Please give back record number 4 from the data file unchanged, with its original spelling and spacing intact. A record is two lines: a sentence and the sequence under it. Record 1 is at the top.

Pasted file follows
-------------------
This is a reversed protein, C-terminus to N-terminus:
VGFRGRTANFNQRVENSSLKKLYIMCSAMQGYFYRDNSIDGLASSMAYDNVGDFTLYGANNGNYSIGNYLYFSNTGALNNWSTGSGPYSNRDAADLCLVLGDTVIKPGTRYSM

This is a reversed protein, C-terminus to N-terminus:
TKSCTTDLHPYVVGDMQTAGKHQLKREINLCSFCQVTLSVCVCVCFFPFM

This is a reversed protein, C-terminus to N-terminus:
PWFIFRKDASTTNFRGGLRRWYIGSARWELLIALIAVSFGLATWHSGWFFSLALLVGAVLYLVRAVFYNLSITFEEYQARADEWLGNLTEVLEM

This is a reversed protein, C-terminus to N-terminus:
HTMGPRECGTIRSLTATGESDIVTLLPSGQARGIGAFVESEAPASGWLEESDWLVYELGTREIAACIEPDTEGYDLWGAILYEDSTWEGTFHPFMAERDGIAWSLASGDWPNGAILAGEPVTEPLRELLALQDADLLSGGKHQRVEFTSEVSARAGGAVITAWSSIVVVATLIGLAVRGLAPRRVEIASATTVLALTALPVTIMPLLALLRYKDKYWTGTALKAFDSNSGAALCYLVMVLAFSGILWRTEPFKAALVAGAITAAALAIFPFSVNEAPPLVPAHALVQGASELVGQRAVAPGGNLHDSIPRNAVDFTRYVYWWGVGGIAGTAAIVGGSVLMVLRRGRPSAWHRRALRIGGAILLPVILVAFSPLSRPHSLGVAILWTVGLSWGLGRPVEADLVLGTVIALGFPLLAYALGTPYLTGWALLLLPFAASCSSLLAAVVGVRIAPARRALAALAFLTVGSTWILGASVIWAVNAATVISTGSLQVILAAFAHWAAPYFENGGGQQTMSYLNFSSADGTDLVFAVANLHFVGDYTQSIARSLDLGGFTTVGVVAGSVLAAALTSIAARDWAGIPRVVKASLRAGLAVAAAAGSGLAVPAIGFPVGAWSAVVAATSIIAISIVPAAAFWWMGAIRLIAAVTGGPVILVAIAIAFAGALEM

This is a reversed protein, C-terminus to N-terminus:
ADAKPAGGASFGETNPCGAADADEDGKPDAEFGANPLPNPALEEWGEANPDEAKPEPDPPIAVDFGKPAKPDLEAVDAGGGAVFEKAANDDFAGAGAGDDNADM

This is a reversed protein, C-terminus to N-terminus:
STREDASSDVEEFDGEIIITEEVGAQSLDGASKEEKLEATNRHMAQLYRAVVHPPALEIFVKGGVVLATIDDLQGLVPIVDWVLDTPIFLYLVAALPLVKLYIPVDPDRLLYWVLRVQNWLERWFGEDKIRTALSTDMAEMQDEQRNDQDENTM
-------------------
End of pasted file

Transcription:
This is a reversed protein, C-terminus to N-terminus:
HTMGPRECGTIRSLTATGESDIVTLLPSGQARGIGAFVESEAPASGWLEESDWLVYELGTREIAACIEPDTEGYDLWGAILYEDSTWEGTFHPFMAERDGIAWSLASGDWPNGAILAGEPVTEPLRELLALQDADLLSGGKHQRVEFTSEVSARAGGAVITAWSSIVVVATLIGLAVRGLAPRRVEIASATTVLALTALPVTIMPLLALLRYKDKYWTGTALKAFDSNSGAALCYLVMVLAFSGILWRTEPFKAALVAGAITAAALAIFPFSVNEAPPLVPAHALVQGASELVGQRAVAPGGNLHDSIPRNAVDFTRYVYWWGVGGIAGTAAIVGGSVLMVLRRGRPSAWHRRALRIGGAILLPVILVAFSPLSRPHSLGVAILWTVGLSWGLGRPVEADLVLGTVIALGFPLLAYALGTPYLTGWALLLLPFAASCSSLLAAVVGVRIAPARRALAALAFLTVGSTWILGASVIWAVNAATVISTGSLQVILAAFAHWAAPYFENGGGQQTMSYLNFSSADGTDLVFAVANLHFVGDYTQSIARSLDLGGFTTVGVVAGSVLAAALTSIAARDWAGIPRVVKASLRAGLAVAAAAGSGLAVPAIGFPVGAWSAVVAATSIIAISIVPAAAFWWMGAIRLIAAVTGGPVILVAIAIAFAGALEM